Hill believed that lactic stimulated muscle contraction (we now know this is not correct), and its accumulation caused a failure in muscle relaxation, which ultimately led to sustained contraction or muscle rigor, resulting in involuntary termination of exercise.

Hill and his colleagues also believed that the maximum cardiac output was limited by the development of myocardial ischaemia caused by a limiting oxygen delivery to the heart. Accordingly, he placed the heart as the cause for skeletal muscle anaerobiosis, and thus the cause of skeletal muscle fatigue.

Hill’s model was taking shape. He put everything together and theorised that an inadequate supply of oxygen to the heart caused myocardial ischaemia that limits cardiac output. This made skeletal muscle blood flow be inadequate to match the high skeletal muscle oxygen demands during maximal exercise. A resulting skeletal muscle anaerobiosis then caused lactic acid to accumulate, which impaired skeletal muscle relaxation, ultimately terminating exercise.

Peripheral fatigue model
Peripheral fatigue model by A. V. Hill. Adapted from: Noakes 2011

Thus, this popular model of exercise physiology involves a catastrophic failure of homeostasis leading to skeletal muscle dysfunction (called peripheral fatigue) usually as a result of either an inadequate oxygen supply to the exercising muscles or a total energy depletion in the exhausted muscles (as it has been established later).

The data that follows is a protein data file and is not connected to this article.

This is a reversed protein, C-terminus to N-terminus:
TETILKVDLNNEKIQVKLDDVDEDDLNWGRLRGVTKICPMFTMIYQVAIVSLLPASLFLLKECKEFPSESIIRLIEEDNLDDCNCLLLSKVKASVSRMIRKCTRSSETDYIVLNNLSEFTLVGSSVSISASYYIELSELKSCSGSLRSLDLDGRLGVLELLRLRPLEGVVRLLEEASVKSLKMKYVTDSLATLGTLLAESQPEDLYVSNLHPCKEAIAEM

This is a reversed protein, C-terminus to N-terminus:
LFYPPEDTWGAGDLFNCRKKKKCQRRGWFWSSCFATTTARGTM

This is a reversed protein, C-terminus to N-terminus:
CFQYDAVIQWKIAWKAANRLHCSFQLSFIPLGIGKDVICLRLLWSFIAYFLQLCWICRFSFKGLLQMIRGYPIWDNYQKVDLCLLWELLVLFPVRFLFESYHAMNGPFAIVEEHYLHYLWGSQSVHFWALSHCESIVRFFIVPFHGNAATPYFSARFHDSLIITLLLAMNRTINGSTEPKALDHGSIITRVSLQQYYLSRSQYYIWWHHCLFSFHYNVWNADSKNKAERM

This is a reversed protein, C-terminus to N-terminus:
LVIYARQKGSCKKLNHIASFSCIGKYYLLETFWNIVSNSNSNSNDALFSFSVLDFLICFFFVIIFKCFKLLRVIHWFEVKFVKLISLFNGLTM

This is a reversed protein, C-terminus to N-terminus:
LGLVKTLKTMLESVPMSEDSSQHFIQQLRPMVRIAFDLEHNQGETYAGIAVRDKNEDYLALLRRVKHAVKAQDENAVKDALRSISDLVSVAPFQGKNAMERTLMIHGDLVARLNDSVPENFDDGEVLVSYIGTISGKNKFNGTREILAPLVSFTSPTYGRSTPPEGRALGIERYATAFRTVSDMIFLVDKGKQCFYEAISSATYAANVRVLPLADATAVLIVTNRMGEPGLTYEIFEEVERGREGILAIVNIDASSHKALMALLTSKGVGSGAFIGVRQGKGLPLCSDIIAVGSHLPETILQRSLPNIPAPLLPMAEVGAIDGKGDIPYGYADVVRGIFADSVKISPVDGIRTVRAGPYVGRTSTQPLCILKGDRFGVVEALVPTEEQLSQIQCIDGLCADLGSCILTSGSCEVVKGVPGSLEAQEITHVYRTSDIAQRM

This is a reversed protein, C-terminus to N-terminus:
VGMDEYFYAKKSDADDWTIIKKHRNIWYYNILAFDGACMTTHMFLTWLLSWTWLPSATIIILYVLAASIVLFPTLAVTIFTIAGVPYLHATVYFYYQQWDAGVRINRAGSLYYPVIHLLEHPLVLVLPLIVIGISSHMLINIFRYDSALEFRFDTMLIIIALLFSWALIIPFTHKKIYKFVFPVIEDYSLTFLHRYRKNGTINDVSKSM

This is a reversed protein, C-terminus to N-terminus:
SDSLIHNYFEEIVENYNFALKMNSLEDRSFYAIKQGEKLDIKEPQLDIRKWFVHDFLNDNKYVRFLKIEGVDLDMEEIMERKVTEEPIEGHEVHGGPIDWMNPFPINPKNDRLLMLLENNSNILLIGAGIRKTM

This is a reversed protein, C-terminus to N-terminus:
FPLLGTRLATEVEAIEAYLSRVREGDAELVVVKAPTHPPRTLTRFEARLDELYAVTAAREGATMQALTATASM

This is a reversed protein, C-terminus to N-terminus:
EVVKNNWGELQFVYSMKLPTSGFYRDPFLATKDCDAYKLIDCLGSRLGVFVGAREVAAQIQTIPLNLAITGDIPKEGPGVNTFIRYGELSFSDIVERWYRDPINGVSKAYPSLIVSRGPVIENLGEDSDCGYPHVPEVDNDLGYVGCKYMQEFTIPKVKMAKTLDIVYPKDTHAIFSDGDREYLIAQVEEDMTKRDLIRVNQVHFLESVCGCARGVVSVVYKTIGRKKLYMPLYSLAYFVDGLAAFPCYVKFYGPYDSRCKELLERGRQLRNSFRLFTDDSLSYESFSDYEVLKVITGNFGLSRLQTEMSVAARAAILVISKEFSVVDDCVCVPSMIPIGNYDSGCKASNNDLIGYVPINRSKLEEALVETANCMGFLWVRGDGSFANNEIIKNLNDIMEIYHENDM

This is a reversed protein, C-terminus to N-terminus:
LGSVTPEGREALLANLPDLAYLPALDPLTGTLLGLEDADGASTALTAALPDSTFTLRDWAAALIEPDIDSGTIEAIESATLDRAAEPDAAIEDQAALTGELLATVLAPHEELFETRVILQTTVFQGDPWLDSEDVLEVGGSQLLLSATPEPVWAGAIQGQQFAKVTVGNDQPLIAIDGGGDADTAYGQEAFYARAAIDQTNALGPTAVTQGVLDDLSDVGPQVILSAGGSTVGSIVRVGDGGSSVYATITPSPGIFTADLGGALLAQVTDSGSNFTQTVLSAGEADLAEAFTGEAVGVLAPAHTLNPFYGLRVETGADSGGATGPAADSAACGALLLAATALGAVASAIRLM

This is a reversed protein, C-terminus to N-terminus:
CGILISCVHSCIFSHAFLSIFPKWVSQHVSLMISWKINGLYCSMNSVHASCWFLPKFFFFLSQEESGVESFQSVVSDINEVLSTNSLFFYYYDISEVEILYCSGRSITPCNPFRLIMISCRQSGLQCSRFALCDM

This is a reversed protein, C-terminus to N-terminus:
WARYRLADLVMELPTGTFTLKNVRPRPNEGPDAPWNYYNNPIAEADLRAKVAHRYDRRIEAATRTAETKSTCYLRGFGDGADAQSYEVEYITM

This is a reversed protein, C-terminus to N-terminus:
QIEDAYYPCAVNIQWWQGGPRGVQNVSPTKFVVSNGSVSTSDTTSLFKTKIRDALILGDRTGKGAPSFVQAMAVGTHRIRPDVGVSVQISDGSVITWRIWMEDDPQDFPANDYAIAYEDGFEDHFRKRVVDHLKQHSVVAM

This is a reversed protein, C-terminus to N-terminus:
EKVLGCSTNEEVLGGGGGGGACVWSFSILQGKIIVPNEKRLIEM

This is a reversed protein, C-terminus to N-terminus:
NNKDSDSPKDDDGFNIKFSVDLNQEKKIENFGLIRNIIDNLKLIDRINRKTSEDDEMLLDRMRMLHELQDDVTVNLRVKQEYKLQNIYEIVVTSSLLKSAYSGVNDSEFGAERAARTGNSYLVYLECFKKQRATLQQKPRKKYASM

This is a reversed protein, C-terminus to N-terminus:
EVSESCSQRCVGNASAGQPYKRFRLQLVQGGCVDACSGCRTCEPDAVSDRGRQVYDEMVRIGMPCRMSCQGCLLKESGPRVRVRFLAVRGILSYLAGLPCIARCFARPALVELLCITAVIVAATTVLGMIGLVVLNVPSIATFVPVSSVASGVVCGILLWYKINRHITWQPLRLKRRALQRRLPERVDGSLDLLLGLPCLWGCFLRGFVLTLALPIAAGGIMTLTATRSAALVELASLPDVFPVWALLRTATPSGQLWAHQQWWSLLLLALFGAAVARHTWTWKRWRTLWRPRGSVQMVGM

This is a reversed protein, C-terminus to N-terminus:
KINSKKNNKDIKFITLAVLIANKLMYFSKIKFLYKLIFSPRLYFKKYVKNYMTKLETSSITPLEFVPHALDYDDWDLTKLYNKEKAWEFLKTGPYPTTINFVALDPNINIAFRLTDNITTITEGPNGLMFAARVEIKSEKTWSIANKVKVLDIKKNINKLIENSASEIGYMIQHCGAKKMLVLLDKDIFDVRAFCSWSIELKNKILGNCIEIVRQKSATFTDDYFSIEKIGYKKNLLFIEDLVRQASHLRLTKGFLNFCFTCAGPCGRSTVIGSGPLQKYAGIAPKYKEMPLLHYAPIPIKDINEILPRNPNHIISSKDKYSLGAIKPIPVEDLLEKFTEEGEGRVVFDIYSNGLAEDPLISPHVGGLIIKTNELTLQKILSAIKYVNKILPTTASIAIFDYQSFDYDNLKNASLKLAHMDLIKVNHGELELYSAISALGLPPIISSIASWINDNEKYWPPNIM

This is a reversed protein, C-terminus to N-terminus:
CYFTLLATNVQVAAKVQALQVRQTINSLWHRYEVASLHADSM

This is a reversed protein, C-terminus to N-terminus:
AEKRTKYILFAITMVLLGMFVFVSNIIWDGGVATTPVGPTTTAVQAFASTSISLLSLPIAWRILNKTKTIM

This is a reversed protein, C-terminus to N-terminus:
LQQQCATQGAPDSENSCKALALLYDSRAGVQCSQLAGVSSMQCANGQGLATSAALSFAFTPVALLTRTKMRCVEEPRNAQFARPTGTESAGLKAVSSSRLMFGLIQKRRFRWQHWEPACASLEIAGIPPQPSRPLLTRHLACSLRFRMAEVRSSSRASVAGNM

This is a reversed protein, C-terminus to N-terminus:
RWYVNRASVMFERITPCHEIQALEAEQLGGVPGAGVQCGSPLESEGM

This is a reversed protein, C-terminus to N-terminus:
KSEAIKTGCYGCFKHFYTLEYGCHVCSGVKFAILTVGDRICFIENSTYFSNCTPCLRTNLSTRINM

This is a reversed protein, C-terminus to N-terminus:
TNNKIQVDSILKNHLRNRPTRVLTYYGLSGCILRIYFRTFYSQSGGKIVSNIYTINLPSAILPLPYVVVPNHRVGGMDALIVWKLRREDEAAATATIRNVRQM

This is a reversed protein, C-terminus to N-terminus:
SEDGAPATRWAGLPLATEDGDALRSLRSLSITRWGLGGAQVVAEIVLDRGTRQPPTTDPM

Central governor model

Timothy Noakes then argued that the peripheral fatigue model is unable to explain how exercise can terminate even though there is a population of fresh muscle fibres waiting to be recruited by the brain. This argument was based on his belief that if exercise is regulated purely by changes in the ability of exercising skeletal muscles to produce force, then this fatigue can only occur after all the available motor units have been activated.

Noakes then found out that the scientific community missed out a crucial detail from Hill’s model. His complete model included an anticipatory mechanism that, even though it was activated only when the catastrophe had already begun, acted to ensure that a worse catastrophe, irreversible myocardial damage, was prevented.